The future of post-pandemic dentistry
Making strides in safety procedures and digital communication
As the COVID-19 pandemic shut down retail stores, business offices, and schools, dental practices were no exception. Many dental offices throughout the country found themselves closed to their own patients for everything but emergency care. It was, and still is, a challenging time. In 2020, nearly 9 in 10 dentists experienced increased operating costs and reduced revenue due to the pandemic.1
Dental practices are working now to find their footing again. Dental visits in early 2021 actually exceeded the number of pre-pandemic appointments, particularly because patients are swiftly booking up dental appointments to make up for lost time.
COVID has propelled dentistry into a new era of more advanced dental safety
According to Guardian’s 10th Annual Workplace Benefits Study, more than 8 in 10 dentists adopted new safety processes and procedures during the pandemic.2 In addition to utilizing surgical masks, protective eyewear, non-sterile gloves, and social distancing, dentists have been encouraged to prepare for aerosol generating procedures. If they are necessary, many dental offices use four-handed dentistry, high evacuation suction, and dental dams to minimize aerosols.3
While these precautions are relatively standard, they do seem to have proved effective. Dental practices are largely exempted from new COVID-19 workplace regulations. The very low COVID-19 infection rate for dentists and dental hygienists (2.6 percent versus 3.3 percent for other US health professionals) prove that dental practices are safe workplaces, according to the American Dental Association (ADA).4
Digital communications options increase, from teledentistry to online bookings
As patients sought an alternative to in-office care, teledentistry increased dramatically. Teledentistry not only encompasses real-time, two-way interaction between dentist and patient, but also the transmission of x-ray and dental records, and measuring the pH of a patient’s saliva. Despite 26 percent of dentists admitting that teledentistry is not a satisfying way for them to practice, it certainly resulted in an industry shift in patient behavior.5 US adults who have used teledentistry for themselves or their children is on a 20 percent rise from 2020.6 In fact, in a non-emergency situation, the CDC now recommends that dental practices employ triage protocols via a telephone screen prior to any patient visiting the office in person.7
More than 40 percent of adults say they would not consider using teledentistry services following the pandemic.8 But those who would consider using it after the pandemic see its value for specific circumstances, such as when they are physically unable, caring for young children or an elderly parent, or due to their work schedule.
In addition to teledentistry, digital patient communication is proving more popular than ever. Seventy-seven percent of adults have used some form of technology either for themselves or their children to communicate with their dentist.9 This includes activity from the dental office, such as scheduling appointments online, sending appointment card reminders via a mobile app, sharing procedure follow-up, and even offering oral health tips and information. Plus, proactive and regular communications about safety measures bolster patient confidence in returning to the dentist post-pandemic.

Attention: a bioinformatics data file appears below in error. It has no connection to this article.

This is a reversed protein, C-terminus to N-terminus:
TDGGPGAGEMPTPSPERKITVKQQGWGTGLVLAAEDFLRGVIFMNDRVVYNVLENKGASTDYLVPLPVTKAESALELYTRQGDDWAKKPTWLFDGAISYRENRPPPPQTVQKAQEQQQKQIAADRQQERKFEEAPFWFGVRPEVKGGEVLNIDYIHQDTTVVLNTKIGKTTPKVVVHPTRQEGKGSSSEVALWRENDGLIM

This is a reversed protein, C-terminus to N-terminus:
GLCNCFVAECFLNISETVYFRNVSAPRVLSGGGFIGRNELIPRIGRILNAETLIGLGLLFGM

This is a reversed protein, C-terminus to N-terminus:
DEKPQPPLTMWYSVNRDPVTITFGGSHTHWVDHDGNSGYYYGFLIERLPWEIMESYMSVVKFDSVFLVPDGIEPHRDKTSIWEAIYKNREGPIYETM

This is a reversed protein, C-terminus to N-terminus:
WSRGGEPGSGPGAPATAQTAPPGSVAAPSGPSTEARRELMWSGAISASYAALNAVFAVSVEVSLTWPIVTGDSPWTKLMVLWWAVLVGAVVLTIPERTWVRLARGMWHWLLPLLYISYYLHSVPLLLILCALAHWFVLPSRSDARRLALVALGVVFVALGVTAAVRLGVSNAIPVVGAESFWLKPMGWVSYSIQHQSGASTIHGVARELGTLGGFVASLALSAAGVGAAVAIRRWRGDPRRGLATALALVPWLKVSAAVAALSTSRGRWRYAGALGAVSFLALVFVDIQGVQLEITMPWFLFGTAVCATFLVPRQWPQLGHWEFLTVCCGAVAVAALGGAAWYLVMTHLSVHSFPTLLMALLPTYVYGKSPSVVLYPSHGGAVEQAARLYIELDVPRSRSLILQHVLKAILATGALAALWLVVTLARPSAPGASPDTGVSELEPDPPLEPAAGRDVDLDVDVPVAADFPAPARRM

Young patients in particular stress a desire to communicate digitally with their dental offices; 85 percent of millennials prefer to communicate with their dentist’s office via a digital method. This is an excellent opportunity to improve patients’ understanding of oral health and its connection to overall well-being.
New tech adoption is at a low
After the lifestyle and safety changes wrought by the pandemic, only about half (52 percent) of dentists say they are likely or very likely to adopt new technologies or innovations in their dental practices right now.10 Many dental offices aren’t prepared to sacrifice both the time and money required – time to learn the technology and money to purchase the rights or the machinery to use it. The key is to remember that technology must enable dentists’ vision and purpose for their patients and not the other way around. The most important aspect of technology adoption is the understanding of the value received versus the price paid for the service.11
More than eight in 10 dentists (82 percent) cited cost as the primary barrier to adopting new technology; specifically, 56 percent said investing in new equipment was too expensive.12
While the major shift of patient service to digital formats like teledentistry may have been a symptom of necessity, it’s not surprising that most tech innovations now are in the vein of moving practices to more advanced digital software. For instance, digital impressions, digital records (including x-rays and charts), smart toothbrushes, and 3D capabilities like printing techniques and cone-beam imaging.
Most dentists (56 percent) believe that technology can help deliver more precise treatment and recognize the potential improvements that technology can bring to patient care.13 But the cost, compounded with the recent, and likely ongoing, financial recovery from the pandemic create reservations. 2021 is not the year for the adoption of new technology or new procedures.
To continue recovery and to thrive in the future, practices must continue utilizing and promoting their enhanced safety procedures and also accommodate changing patient expectations around increased digital communications. Educating patients on overall oral health and keeping them apprised of in-office safety protocols will help to retain their comfort level and loyalty.